- BusinessThe Week
Republicans and Democrats still remain sharply divided over a replacement for the coronavirus relief bill that expired last week.When the last stimulus bill expired at the end of July, so did the $600/week boost to unemployment benefits that millions of out-work Americans have relied on since the beginning of the pandemic. Extending those benefits still remains a point of contention as Republicans offer a $400/week concession and Democrats stay firm at $600, among other disagreements, Politico reports.The Democratic-controlled House passed its version of the next relief bill a while ago, with $600/week boost that would last until the end of the pandemic. Republicans control the Senate, though, and at first indicated there would be no unemployment boost at all in the next phase bill they'd support. They then upped their offer to $200/week, and as of Tuesday, have proposed a $400/week boost that will last until Dec. 15, Politico reports via a meeting between party leaders and White House officials. But Senate Majority Leader Mitch McConnell (R-Ky.) also said Tuesday he would back a $600 enhancement if President Trump does as well, and Trump seemingly indicated his support last week.Also in contention is funding for child care. Democrats want $50 billion for this, while Republicans prefer $15 billion, and the two sides have moved on to closer issues for now. Republicans also think Democrats are also looking for lots of funding for mail-in voting, but Senate Minority Leader Chuck Schumer (D-N.Y.) has reportedly made it clear states can use election funding for whatever they see fit. A debate over pensions meanwhile remains "a different breed of cat" altogether, House Speaker Nancy Pelosi (D-Calif.) reportedly said. Read more about the state of stimulus talks at Politico.More stories from theweek.com New Lincoln Project ad crowns Jared Kushner 'Secretary of Failure' Pence calls Chief Justice John Roberts 'a disappointment to conservatives' The Republican problem no one knows how to solve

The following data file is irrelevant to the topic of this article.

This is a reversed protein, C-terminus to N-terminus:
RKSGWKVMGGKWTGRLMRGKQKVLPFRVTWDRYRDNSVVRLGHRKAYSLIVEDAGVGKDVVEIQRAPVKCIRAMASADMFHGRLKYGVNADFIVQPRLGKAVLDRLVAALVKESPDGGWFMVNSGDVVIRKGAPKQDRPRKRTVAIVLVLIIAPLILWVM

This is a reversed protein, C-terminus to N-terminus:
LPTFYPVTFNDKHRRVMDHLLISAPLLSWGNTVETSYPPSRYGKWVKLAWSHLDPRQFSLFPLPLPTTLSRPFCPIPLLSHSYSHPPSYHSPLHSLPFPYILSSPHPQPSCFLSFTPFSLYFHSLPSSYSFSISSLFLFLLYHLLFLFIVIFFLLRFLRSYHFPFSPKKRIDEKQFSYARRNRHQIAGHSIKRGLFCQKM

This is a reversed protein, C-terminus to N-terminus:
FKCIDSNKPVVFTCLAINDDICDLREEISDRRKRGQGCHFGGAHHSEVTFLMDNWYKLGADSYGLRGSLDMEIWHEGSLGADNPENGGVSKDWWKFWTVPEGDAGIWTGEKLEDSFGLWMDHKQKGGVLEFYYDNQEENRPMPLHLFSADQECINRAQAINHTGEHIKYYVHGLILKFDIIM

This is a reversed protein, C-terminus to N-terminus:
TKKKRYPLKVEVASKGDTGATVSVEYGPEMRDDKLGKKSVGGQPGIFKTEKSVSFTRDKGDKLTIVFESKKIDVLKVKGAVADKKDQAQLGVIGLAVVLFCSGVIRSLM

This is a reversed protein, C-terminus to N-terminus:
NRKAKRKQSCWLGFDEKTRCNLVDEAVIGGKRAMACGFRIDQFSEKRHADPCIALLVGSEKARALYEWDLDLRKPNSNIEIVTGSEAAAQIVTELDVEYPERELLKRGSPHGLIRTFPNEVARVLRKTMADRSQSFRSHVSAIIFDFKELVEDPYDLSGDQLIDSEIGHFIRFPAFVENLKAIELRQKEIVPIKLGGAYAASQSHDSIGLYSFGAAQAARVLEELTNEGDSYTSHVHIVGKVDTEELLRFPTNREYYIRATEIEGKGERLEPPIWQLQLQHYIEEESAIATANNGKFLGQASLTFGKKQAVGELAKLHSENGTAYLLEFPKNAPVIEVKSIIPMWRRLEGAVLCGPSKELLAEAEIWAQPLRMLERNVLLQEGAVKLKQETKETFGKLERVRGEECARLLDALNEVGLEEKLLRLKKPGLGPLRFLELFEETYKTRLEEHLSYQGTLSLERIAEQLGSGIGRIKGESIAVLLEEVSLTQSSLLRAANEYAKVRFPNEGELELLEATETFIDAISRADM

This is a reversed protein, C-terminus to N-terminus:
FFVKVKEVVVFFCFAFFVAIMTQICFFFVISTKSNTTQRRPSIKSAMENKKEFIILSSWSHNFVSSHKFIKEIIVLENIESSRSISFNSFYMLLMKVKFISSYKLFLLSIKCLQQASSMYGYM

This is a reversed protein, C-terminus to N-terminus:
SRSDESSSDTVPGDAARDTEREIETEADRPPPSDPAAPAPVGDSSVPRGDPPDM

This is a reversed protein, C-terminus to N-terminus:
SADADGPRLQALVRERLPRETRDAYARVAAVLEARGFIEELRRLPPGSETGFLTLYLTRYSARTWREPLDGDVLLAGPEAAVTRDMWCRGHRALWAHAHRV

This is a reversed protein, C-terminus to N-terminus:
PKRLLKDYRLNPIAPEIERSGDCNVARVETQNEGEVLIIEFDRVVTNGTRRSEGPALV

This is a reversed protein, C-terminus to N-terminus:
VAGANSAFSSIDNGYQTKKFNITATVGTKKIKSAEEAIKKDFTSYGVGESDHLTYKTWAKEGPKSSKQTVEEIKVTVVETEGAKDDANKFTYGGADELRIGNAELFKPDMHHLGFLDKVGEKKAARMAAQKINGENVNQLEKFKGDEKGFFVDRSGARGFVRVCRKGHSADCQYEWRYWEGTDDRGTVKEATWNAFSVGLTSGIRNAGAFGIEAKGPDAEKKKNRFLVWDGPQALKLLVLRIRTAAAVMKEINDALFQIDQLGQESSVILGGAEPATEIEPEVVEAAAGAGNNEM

- WorldThe Daily Beast